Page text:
Beaufort sits on a bend on a river of the same name in southern SC, about 10 miles inland from Port Royal Sound and the Atlantic Ocean. The city is almost 300 years old, and has survived 2 wars, Indian uprisings and a few storms over the centuries. It has so many historic homes dating back to the 19th century that much of the downtown is considered a National Historic district. As with many cities we have visited with well-preserved historic structures, the reason they remain intact is a result of both the city’s good and bad fortunes in the preceding centuries.
Perhaps the most significant element of good fortune Beaufort experienced was the fact that it saw so little action during the Civil War. Instead, the city was taken by the Union forces without any significant resistance, and spent the war under Union occupation. This and the respectful treatment of the city by the occupying army left much of the property unharmed by the ravages of war, unlike so many other southern cities.
But it usually takes some bad fortunes to keep a city from clearing out the old in favor of the new. For Beaufort, this came after the war, as the economy struggled to recover with the loss of the large plantations and the markets derived from supporting them and selling their crops. The result of this downturn was that little new capital investment was possible. This meant that it was cheaper to repair and refurbish the buildings that already existed, rather than raze them and replace with newer structures.
This made us the beneficiaries of Beaufort’s good and bad times, as we strolled the oak-lined streets past dozens of homes dating back to the 1800’s and even earlier. One of the oldest buildings in town is St. Helena’s Episcopal Church, which dates back to the 1700’s. In her graveyard are the graves of 2 British soldiers killed in a Revolutionary War skirmish, as well as those of Civil War soldiers, each marked by the flag under which he fought. Inside the recently restored church sanctuary, a well-informed docent told us about the church’s history and invited us to join them for a chicken dinner that night.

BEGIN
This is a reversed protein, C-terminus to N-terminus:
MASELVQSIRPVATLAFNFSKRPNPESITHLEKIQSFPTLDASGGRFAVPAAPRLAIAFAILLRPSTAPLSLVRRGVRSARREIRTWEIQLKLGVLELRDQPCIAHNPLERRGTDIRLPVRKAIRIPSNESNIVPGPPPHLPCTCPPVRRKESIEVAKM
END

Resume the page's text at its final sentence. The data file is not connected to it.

The indefinite closing of an opening bridge on the waterway is, at best, an unsettling inconvenience to the many sailboats that travel it. With so many older opening bridges in desperate need of repair, the Coast Guard’s securite announcements are becoming more frequent. It was with an incredible sense of relief and dismay that we heard this announcement for Beaufort’s Ladies Island Bridge – the day after we passed through.
The Ladies Island Bridge crosses from downtown Beaufort across to Ladies Island. Although it is an opening bridge, it is tall enough for most trawlers and powerboats to pass under, but not for sailboats and a few commercial tugs and fishing boats that travel the Beaufort river. While we were touring downtown the day after we arrived, we learned that the bridge had had trouble opening, was stuck for a period of time and now was closed to boat traffic indefinitely. The next morning, as we made preparations to leave for our outside run to Fernandina Beach, we heard the Coast Guard securite announcement about the bridge closing indefinitely.